Developers not taking stance on use tax |

Developers not taking stance on use tax

VAIL ” In Vail, major developers aren’t actively opposing the “construction use tax,” but they admit it would make their projects cost more.

T.J. Brink of Black Diamond Resorts-Vail, a Minnesota-based development company that is building the $250 million Four Seasons hotel and plans to redevelop the Evergreen Lodge, said he sees both good and bad in the proposed tax.

Brink wants to support the town and understands it needs money, he said.

“Obviously, they only have so many avenues to collect that revenue,” he said. “I want to support the community that we work in. That’s an important part of the work we do.”

On the other hand, it’s going to cost developers, including himself, more money to build in Vail, Brink said.

While that won’t affect the viability of his planned project, it might prevent other, smaller remodels from moving forward, he said.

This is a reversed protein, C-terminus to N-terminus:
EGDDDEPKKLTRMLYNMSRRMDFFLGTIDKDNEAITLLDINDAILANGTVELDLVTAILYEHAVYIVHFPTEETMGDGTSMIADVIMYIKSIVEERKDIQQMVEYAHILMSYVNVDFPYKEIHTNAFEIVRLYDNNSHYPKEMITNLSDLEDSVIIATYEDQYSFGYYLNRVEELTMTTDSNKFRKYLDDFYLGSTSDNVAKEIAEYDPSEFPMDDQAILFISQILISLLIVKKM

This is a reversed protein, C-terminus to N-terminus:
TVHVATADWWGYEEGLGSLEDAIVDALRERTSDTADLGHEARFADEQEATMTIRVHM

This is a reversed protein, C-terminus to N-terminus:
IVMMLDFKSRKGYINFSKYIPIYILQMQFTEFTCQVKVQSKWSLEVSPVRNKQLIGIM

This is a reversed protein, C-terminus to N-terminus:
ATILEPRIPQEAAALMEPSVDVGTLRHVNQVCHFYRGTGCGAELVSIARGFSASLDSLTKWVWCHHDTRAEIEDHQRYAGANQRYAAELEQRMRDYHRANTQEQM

“I just hate to see some projects that probably need to get done not get done because of it,” he said.

For some materials, the “use tax” would simply replace sales tax that he pays in other communities. For other materials, the “use tax” would be a new, added cost, he said.

Vail Resorts Development Company, which could have to pay millions in construction-use taxes for its $1 billion Ever Vail project, isn’t taking a position on the tax, a spokeswoman said last week.

Mark Masinter, part of the Texas development group that wants to redevelop the Lionshead parking structure, said last week that he doesn’t know much about the proposal but it could drive up his costs significantly.

“From a general standpoint it can be very, very impactful to large projects like ours,” Masinter said last week. “It just makes things a lot harder to do. … We’re not talking thousands of dollars, we’re talking about millions of dollars.”

Officials from East West Resorts, another local developer, didn’t return phone calls.

Staff Writer Edward Stoner can be reached at 748-2929 or

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